Details


The presentation for this concept was scheduled for September 17th, 2001.  The project was cancelled following the events of September 11th.

The vertical profile of Philadelphia’s skyline had been shaped by two distinct architectural moments in the city’s history.  City Hall, built in the 1871, at the intersection of the city’s two major, center city streets - Market and Broad, established through an informal ‘gentlemen’s agreement’, the maximum height of any building was not to exceed that of William Penn’s hat, which stands atop the 20 story clock tower.  

That agreement stood until 1985, when Willard Rouse built Liberty Place 1 and 2, a few blocks west of Broad Street.  The office and retail complex redefined the future of Philadelphia’s skyline with the topping off of Liberty 1’s fifty plus stories.

In 2001, a consortium of investors sought to locate a World Trade Center franchise on the banks of the Delaware River that would establish the WTC as a global business draw for the city and be the catalyst for a new ‘downtown’ area of development.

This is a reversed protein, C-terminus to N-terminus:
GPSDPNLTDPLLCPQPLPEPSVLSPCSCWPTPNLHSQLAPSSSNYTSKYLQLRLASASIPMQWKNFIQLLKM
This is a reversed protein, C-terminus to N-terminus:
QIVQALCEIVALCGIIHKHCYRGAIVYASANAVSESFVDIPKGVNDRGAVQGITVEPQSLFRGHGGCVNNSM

The mixed-use complex consists of office, hotel, retail and residential components.  The architectural solution had to address the intensity of the site’s borders – the six lane, Columbus Boulevard, I-95 and the Benjamin Franklin Bridge while at the same time, form a monumental gesture back to center city.  

Three office towers and one residential tower were grouped as a composition of undulating, crystalline forms, each successively shifted off the ‘grid’ slightly more than the next, creating an ever changing series of vertical windows to the east.  The towers are sheathed in glass, which, from bottom to top progresses from most reflective to transparent.  

The collection as a whole rests on a 5 story ‘plinth’ of parking, car drop off and security zones.  This plinth raises the pedestrian street above the fray, visible to multitudes of travelers that encircle the site.  This plaza, a city within a city, is home to shops and restaurants, hotel, residential and office lobbies, creating a vibrant, organic spine of public and private activity that buzzes with global commerce.